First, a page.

"The Trials of Darryl Hunt" is a feature documentary about a brutal rape/murder case and a wrongly convicted man, Darryl Hunt, who spent nearly twenty years in prison for a crime he did not...
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On February 12, 2008, in Oxnard, California, eighth-grade student Brandon McInerney shot his classmate Larry King twice in the back of the head during first period. When Larry died two days... See full summary »
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Michael David Dunn
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Jean-Xavier de Lestrade
Dubbed "The Cannibal Cop," Gilberto Valle was convicted in March 2013 of conspiring to kidnap and eat young women. Valle argued it was all a fantasy; the prosecution's narrative convinced ... See full summary »
"The Trials of Darryl Hunt" is a feature documentary about a brutal rape/murder case and a wrongly convicted man, Darryl Hunt, who spent nearly twenty years in prison for a crime he did not commit. Both a social justice story and a personally driven narrative, the film chronicles this capital case from 1984 through 2004. With exclusive footage from two decades, the film frames the judicial and emotional response to a chilling crime - and the implications that reverberate from Hunt's conviction - against a backdrop of class and racial bias in the South and in the American criminal justice system. This documentary is the culmination of ten years of research and filming. In 1993, inspired by claims of injustice and police conspiracy, the filmmakers began to shoot in North Carolina. Working from a mix of formats (16mm and 24P video) the film melds the visceral reality of a murder case with first person accounts and cinematic imagery, illuminating perceptions and memories of events as they... Written by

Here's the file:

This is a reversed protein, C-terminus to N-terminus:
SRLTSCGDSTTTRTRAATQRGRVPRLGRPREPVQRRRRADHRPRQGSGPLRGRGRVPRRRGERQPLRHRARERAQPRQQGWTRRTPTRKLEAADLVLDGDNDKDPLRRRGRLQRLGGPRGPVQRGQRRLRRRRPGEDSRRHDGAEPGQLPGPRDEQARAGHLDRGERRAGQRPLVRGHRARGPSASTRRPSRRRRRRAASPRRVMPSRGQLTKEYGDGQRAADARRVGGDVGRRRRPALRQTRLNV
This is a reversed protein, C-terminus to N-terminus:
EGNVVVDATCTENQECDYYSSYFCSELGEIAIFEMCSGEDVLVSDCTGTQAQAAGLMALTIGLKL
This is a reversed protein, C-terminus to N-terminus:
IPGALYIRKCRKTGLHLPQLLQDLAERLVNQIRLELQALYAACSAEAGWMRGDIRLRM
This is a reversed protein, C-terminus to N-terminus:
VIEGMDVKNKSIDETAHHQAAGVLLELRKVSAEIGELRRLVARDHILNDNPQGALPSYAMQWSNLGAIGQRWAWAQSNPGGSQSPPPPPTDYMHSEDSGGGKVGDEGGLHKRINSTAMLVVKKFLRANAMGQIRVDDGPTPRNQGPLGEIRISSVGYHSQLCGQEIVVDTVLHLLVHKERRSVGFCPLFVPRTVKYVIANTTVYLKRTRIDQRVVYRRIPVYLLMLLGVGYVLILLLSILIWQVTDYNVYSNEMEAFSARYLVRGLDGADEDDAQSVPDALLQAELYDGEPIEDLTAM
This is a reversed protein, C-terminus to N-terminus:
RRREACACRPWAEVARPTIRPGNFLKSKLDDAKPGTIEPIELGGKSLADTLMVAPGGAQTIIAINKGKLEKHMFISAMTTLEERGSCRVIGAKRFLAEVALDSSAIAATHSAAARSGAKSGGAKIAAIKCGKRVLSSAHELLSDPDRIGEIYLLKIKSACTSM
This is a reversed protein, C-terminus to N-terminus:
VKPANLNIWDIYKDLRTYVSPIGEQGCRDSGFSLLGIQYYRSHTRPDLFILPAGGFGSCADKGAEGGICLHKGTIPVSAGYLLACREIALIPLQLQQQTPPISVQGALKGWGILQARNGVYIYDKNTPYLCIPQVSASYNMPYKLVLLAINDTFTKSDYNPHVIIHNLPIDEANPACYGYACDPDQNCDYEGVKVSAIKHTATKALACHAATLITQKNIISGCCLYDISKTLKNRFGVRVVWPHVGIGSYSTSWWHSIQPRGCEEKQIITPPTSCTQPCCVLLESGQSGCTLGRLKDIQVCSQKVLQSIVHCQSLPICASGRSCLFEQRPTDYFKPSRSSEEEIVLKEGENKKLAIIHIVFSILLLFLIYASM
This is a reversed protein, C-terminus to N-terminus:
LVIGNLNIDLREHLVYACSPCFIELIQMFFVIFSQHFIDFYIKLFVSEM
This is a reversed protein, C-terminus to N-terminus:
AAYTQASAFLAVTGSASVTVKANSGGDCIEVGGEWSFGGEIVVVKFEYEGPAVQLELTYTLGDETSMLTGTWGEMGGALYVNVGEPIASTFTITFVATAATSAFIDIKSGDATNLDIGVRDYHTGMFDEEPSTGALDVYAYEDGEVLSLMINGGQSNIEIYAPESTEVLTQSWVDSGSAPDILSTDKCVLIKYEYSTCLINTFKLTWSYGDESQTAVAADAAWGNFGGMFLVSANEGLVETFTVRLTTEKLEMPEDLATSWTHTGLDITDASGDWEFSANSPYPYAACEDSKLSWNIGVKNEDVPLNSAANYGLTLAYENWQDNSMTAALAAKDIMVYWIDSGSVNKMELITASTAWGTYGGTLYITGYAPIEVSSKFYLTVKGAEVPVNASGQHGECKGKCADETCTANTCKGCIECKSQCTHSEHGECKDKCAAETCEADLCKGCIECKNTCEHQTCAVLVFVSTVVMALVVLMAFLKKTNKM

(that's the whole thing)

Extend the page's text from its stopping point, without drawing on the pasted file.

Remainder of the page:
This is a very special trial movie, focussing on racial prejudice in the North Carolina "Justice" System in the 1980's. Darryl Hunt was accused of a crime that he did not commit. The black community rallied behind Darryl, supplying money for his defence and giving moral support. The NorthCarolina "Justice" System is shown as incompetent, uncaring and corrupt.
Darryl Hunt is a very honourable man. He accepted that police can make mistakes, because he is a forgiving person. He made an honourable decision, which made it more difficult for him, because he believed that it was the right thing to do. I could see no bitterness in Darryl, although there must have been times when he was very tempted.
Eventually the truth started to become more widely known and Darryl had broader support, including the white community. Against all odds, he finally gained his freedom. I was very inspired by those who supported Darry and by Darryl himself. He is a man I would like to know personally.
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